Thursday, October 18, 2007

Philippine Genre Stories at Jam 88.3 Transcript

Here's the transcript for the interview that took place more than an hour ago at Jam 88.3. Gamers can probably appropriate a thing or two about "Bangungot" and "Tuko" for their own games.

Jam 88.3: How are you guys doing tonight?

Kenneth Yu, Miggy Escano: We’re fine.

Jam 88.3: We are talking about the Digest of Philippine Genre Stories. Why don’t you give us a backgrounder first?

Kenneth: It started last year around December. The first issue was released last December but even way before that, I was already thinking how nice it would be if we could have an avenue for Pinoy writers to share their talents in telling genre stories in the Philippines. As far as I could tell, there was very little avenue for them or very few magazines accepting genre stories so I thought why not?

Jam 88.3: And when you say genre stories, what exactly do you mean?

Kenneth: Right, I’m glad you asked that question. Genre is defined, genre by its definition means category, but its defined in the publishing world as stories that fall under crime, mystery, thrillers, science fiction, fantasy, horror, supernatural stories, stuff like that. These stories have not been given much attention—I felt. So I thought why not with the popularity of Harry Potter, fantasy, with the popularity of Lord of the Rings, Star Wars, why not come up with an avenue for Pinoys to share the talent that they have to tell such imaginative stories and perhaps they come up with their own something tied in with the Philippines: tiyanaks or whatever. Taking it to a literary level.

Jam 88.3: Weren’t there local publications though that do come out with these kinds of stories, these kinds of material?

Kenneth: As far as I could tell, no. I mean there were few and far in between. Not enough or if ever there were, they were just too few. So why not? That’s why I came up with PGS.

Jam 88.3: How about you Miggy, as a writer, did you also feel that you needed other avenues, other ways to put your writing out there for people to appreciate?

Miggy: Every writer wants someone else to read his or her story. And that’s actually very important to a writer. A publication like Philippine Genre Stories allows your story to be read by a wider audience and not just by my friends or small group or friends.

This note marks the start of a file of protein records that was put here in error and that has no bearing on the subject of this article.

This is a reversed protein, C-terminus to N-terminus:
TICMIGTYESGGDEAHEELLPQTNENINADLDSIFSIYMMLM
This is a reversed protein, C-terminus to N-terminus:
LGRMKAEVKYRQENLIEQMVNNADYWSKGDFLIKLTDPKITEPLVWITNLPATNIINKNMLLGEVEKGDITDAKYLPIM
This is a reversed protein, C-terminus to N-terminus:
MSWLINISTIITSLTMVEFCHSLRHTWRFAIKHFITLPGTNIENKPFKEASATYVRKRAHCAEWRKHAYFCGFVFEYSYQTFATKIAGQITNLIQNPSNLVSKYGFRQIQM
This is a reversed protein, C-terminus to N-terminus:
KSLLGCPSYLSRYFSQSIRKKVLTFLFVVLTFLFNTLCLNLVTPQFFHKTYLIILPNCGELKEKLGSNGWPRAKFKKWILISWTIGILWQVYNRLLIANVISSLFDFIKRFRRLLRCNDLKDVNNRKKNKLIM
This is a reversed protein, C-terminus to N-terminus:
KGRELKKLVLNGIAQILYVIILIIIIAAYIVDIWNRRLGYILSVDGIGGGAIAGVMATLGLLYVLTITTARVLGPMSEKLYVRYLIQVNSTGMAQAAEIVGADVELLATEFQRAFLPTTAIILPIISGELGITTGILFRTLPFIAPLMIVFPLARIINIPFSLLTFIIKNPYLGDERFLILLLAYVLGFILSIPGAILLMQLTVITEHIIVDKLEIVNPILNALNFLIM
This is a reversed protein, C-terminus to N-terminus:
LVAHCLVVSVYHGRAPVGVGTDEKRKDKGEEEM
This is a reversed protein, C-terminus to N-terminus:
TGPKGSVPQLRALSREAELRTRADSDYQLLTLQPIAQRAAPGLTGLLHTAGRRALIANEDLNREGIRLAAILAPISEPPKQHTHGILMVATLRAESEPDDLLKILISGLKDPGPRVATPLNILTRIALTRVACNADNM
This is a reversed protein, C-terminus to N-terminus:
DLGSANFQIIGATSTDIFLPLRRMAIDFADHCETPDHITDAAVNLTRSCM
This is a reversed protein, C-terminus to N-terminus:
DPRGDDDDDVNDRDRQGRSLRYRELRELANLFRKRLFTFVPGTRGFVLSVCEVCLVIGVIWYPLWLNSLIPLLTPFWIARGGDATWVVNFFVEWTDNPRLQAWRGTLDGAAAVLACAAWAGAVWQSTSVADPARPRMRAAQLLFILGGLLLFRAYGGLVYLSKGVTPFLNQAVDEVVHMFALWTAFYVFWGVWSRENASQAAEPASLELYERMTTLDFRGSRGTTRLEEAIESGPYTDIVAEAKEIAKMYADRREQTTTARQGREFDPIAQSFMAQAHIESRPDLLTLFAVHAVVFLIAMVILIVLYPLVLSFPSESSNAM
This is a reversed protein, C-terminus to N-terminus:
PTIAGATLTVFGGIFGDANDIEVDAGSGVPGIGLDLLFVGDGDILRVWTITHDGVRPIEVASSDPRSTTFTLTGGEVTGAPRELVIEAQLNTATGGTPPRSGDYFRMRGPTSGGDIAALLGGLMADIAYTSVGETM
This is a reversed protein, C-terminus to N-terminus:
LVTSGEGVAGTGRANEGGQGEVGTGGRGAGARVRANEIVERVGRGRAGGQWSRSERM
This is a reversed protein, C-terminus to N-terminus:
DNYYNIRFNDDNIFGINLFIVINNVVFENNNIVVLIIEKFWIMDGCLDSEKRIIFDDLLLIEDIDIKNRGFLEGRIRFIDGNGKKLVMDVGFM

Jam 88.3: So it all started with that idea. What put everything in motion?

Kenneth: I had the good fortune. Well my regular business is I’m a printer so I have a small commercial press, we print the usual stuff on paper: calling cards, letterheads, marketing materials, brochure, pamphlets, exciting stuff. (laughs) And so it was very easy for me to make a layout, come out with the template for the small digest as you’ve see in the samples I’ve shown you. It was with that easy step, it’s easy for me to get production. The next step was to get the word out, that there’s a new publication coming out. So I just blogged about it.

Jam 88.3: That’s right. Okay.

Kenneth: I got a blog and it’s wonderful, this modern world the youth are all connected, everybody’s connected now. So I just put it up, asked for submissions, and lo and behold, it confirmed my hunch: people submitted.

Jam 88.3: Is that how you got in touch with Miggy?

Kenneth: That’s right, everything was through the Internet, through the Web. It worked. There are people, there are Pinoys, young ones especially, telling stories that fall under genre. That pleased me so much when I got the first set of contributions. So that made me release issue one last December.

Jam 88.3: How soon after were you able to release or publish the issue?

Kenneth: The second issue?

Jam 88.3: The first one, after you blogged about it and you get all these…

Kenneth: I gave myself three, four months. So four months before December I put out the call and went into publication about a month before and then I came out in December, just in time for Christmas last year. The second issue came out about April or May. The third issue just came out with Miggy as the cover story with his horror story “Tuko” and the special PGS holiday issue is coming out before Christmas.